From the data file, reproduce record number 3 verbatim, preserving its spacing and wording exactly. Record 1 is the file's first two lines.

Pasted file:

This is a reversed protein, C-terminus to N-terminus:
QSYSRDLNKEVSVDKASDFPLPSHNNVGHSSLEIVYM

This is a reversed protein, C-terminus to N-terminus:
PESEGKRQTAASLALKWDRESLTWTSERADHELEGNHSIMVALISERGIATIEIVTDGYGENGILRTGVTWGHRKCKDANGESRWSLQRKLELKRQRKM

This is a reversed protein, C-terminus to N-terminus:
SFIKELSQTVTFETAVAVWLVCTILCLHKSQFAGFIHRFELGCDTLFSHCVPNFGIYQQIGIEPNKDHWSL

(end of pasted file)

This is a reversed protein, C-terminus to N-terminus:
SFIKELSQTVTFETAVAVWLVCTILCLHKSQFAGFIHRFELGCDTLFSHCVPNFGIYQQIGIEPNKDHWSL